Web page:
ACM Past President to Keynote Celebration of Women and Technology
The Association for Computing Machinery
Advancing Computing as a Science & Profession
Contact: Virginia Gold
ACM PAST PRESIDENT TO KEYNOTE CELEBRATION OF WOMEN AND TECHNOLOGY
Maria Klawe Points to Growing Opportunities for Women in Information Technology
New York, October 10, 2007 – ACM Past President Maria Klawe will present a keynote address at the Grace Hopper Celebration of Women in Computing. Klawe, who is president of Harvey Mudd College, and a former dean of engineering at Princeton University, will explain why it is “the best time ever for women to study computer science.” Her presentation is scheduled for Friday, October 19, at 8:30 a.m. The conference, the largest gathering of women in computing in the world, is presented by ACM (the Association for Computing Machinery) and sponsored by the Anita Borg Institute for Women and Technology. It is being held October 17-20, at the Disney Hilton Hotel in Orlando, FL.
Klawe maintains that job opportunities for computer science majors are booming, and that almost every major information technology (IT) company wants to recurit more women. She notes that companies are honing their practices and culture to make the work environment “female-friendly.” She says that IT is revolutionizing every aspect of society so students can combine computer science with almost any other discipline and have a significant advantage over the students who only study that other discipline. “Computer science makes a great undergraduate major for those interested in medicine, law, or business school,” she says. Klawe was president of ACM from 2002-2004.
The Hopper conference features an extensive lineup of women in the computing field, from innovators and entrepreneurs to inspiring leaders in industry, government, and academia, including graduate and undergraduate students. “I Invent the Future,” the conference theme, is reflected in the plenary sessions, technical papers, panels, poster sessions, and workshops by leading researchers and professionals in computer science. The theme emphasizes the impact of women on computing and technology, and celebrates the potential of each conference participant.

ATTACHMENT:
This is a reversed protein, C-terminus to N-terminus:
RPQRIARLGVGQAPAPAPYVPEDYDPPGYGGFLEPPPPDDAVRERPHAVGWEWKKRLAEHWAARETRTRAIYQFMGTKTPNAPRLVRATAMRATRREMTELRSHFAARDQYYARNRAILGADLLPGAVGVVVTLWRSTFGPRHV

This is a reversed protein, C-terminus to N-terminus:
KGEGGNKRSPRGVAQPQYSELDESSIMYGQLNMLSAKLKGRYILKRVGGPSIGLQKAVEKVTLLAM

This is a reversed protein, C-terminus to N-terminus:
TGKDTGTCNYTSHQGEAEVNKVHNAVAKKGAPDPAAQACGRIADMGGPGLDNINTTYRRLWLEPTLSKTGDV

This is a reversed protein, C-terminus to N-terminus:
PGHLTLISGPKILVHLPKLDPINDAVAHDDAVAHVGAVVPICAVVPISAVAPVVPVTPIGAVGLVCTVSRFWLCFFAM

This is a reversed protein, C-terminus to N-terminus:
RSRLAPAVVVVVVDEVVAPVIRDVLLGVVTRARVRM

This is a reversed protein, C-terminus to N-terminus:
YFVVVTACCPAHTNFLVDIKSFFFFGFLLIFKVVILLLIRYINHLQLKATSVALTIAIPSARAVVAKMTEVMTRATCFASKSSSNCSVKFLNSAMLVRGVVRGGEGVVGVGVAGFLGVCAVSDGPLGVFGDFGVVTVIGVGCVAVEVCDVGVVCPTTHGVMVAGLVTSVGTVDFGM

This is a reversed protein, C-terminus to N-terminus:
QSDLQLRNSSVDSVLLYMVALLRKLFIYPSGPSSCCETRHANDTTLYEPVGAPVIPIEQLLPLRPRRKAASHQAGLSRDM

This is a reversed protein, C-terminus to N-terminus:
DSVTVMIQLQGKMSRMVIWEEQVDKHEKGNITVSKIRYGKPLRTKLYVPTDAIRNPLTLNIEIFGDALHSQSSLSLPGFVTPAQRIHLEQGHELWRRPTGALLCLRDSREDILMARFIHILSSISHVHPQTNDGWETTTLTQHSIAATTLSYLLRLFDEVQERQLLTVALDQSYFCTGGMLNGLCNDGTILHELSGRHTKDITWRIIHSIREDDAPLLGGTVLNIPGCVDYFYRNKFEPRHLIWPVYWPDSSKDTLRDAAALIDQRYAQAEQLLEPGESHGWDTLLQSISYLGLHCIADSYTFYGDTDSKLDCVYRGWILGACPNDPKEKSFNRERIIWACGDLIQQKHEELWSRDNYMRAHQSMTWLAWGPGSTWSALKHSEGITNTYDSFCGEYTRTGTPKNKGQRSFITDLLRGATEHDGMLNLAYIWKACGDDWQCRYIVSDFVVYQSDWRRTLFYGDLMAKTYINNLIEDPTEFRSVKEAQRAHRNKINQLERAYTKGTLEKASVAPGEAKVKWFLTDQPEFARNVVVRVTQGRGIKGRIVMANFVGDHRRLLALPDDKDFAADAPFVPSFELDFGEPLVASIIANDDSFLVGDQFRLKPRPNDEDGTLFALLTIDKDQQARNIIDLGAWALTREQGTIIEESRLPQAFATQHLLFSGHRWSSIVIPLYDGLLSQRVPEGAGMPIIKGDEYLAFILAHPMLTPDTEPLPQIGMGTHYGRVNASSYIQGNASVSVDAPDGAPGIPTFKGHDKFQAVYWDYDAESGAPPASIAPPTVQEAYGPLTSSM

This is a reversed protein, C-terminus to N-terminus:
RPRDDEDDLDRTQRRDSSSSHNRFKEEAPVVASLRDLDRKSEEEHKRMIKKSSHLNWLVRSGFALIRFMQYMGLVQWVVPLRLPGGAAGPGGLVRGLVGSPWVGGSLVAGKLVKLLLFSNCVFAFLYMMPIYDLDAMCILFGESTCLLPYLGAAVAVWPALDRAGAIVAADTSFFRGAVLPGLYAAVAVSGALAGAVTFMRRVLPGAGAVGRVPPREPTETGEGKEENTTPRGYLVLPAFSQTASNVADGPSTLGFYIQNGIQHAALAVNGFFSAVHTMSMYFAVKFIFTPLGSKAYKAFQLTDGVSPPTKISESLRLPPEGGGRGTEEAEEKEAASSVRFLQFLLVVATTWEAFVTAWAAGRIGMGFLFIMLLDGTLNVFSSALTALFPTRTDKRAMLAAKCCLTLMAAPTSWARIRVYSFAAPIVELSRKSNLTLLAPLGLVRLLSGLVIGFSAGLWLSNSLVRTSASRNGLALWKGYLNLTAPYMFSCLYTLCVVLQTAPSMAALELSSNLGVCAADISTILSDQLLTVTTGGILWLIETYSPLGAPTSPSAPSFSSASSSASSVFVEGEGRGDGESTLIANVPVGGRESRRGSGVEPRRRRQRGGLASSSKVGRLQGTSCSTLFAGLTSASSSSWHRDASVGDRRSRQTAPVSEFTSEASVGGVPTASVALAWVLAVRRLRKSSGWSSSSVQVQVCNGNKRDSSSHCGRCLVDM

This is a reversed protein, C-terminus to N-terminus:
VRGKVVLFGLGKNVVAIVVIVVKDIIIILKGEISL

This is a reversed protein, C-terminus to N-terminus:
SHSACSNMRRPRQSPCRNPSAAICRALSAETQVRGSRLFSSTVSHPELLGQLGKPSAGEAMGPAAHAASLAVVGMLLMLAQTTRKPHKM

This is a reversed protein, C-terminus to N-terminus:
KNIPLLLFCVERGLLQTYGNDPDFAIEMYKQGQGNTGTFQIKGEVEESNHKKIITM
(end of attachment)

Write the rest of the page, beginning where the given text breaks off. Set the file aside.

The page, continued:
Donna Dubinsky, a pioneer in startup technology companies, is the keynote speaker on Thursday, October 18, at 8:30 a.m. The founder and chief executive of Numenta, a company formed to apply neuroscience research to computing problems, Dubinsky previously headed Palm. She also co-founded Handspring, creator of the Treo smartphone, and spent 10 years at Apple Computer.
A major focus of the Hopper conference is the needs of women in the technical workforce. Among the panel discussion topics are:
- Retaining women computer science majors using research-based initiatives
- Managing your career 2-5 years out of school
- Using technology to empower women in the developing world
- Girl geeks in high school – technical experiences of future inventors
- Inventing the future through the art of mentorship
The varied program includes technical sessions covering a range of contemporary topics such as artificial intelligence, computing and biological applications, computer architecture, and modern day computer security. Also on the schedule are panels on career topics, including what to look for in a job offer; innovation inside corporations; moving from technical to management; the road to executive leadership; and real teamwork in the virtual world.
A new feature at the Hopper conference is the ACM Student Research Competition sponsored by Microsoft Research. Individual students have been selected to participate in this two-round event, which evaluates students’ research during the opening reception and poster presentation, and selects finalists to advance to the next round for a formal, short presentation at the October 18 session. Winners of the second round will be announced at the awards banquet, and will continue on to ACM’s Grand Finals.
The Hopper conference is co-located with the Richard Tapia Celebration of Diversity in Computing (October 14-17). For more information on the Grace Hopper Celebration of Women in Computing, click on http://gracehopper.org/2007/
ACM, the Association for Computing Machinery http://www.acm.org, is an educational and scientific society uniting the world’s computing educators, researchers and professionals to inspire dialogue, share resources and address the field’s challenges. ACM strengthens the profession’s collective voice through strong leadership, promotion of the highest standards, and recognition of technical excellence. ACM supports the professional growth of its members by providing opportunities for life-long learning, career development, and professional networking.
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